University of Vermont AAHS

Chadwick v. Colt Ross Outfitters

Colorado Supreme Court
100 P.3d 465
November 8, 2004

Summary of Opinion

Plaintiff Chadwick was injured when he was thrown from a mule during a hunting trip operated by the defendant Outfitters.  The trial court and the Court of Appeals said plaintiff could not sue for his injury because he signed a release from liability.  In this opinion, the Colorado Supreme Court agrees with that decision.  The release is valid as applied to a case of ordinary negligence as in this case.

Text of Opinion

 Charles Chadwick, the plaintiff in the underlying personal injury action, sought review of the court of appeals unpublished opinion affirming summary judgment for the defendant, Colt Ross Outfitters. The district court found that an exculpatory agreement executed by Chadwick validly released Colt Ross from liability for the injuries Chadwick suffered during a hunting expedition, even if those injuries resulted from the Outfitter's negligence. The court of appeals affirmed, upholding the applicability and validity of the exculpatory agreement, after determining that it unambiguously expressed the intent of the parties and did not violate public policy. Because the agreement executed by Chadwick and Colt Ross Outfitters does unambiguously express the parties' intent to release Colt Ross from liability for Chadwick's injuries, and because it is not otherwise void as against public policy, the judgment of the court of appeals is affirmed.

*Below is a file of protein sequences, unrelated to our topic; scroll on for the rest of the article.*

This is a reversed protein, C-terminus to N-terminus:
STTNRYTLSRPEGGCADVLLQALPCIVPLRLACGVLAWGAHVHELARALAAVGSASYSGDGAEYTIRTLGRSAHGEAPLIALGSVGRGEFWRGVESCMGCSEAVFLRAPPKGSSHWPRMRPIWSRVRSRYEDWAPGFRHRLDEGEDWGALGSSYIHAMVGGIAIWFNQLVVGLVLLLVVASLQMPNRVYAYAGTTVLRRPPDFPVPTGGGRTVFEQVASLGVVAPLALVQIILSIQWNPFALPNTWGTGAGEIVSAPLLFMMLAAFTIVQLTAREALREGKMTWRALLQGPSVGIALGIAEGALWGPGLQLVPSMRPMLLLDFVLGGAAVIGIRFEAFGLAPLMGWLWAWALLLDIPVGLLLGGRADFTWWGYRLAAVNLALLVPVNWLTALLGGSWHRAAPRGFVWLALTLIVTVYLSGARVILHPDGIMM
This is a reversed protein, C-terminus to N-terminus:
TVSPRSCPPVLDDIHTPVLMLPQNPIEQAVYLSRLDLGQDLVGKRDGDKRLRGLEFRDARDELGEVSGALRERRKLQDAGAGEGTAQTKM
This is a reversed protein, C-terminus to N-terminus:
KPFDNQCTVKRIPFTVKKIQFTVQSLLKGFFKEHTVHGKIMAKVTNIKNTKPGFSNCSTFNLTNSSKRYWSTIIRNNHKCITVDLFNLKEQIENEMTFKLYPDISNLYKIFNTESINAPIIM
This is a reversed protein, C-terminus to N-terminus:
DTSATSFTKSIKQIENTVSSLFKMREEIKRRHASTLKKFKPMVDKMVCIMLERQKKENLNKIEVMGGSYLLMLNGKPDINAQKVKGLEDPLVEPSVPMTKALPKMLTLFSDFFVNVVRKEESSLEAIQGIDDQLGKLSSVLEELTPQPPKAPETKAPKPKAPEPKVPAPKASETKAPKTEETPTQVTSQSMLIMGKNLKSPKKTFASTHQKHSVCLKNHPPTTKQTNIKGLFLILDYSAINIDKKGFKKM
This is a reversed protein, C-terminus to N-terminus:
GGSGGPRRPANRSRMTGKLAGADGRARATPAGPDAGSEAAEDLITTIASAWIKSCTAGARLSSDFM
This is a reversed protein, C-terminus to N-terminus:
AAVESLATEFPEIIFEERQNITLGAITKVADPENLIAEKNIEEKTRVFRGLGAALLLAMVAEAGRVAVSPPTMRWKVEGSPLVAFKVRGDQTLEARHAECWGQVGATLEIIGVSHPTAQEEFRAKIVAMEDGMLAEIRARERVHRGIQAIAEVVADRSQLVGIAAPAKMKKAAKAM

I.

 The suit arises from an incident that occurred during a hunting expedition, guided by Colt Ross Outfitters, Inc., in which Charles Chadwick was thrown from a mule and sustained severe injuries. Chadwick sued Colt Ross for negligently failing to supervise the hunt and, in particular, for failing to provide the proper equipment to secure his saddle. After unsuccessfully moving to dismiss, Colt Ross moved for summary judgment on the basis of a release provision included in the contract of the parties.

 Chadwick, a resident of Texas, asserted in his pleadings that he contracted for and participated in an elk hunt organized by Colt Ross, a Colorado corporation engaged in the business of organizing, guiding, and supervising back-country hunting trips. Chadwick further asserted that several days after the hunt began, and well after he had complained that the horse assigned to him was ill, the wrangler removed the saddle from Chadwick's horse and placed it on one of the pack mules, instructing Chadwick to ride the mule for the rest of the trip. That same day, while Chadwick and a companion hunted without immediate supervision, the saddle began to slide down the mule's neck. When Chadwick attempted to dismount, the mule bucked, throwing him down a hill and causing serious injuries, including several fractures in his neck.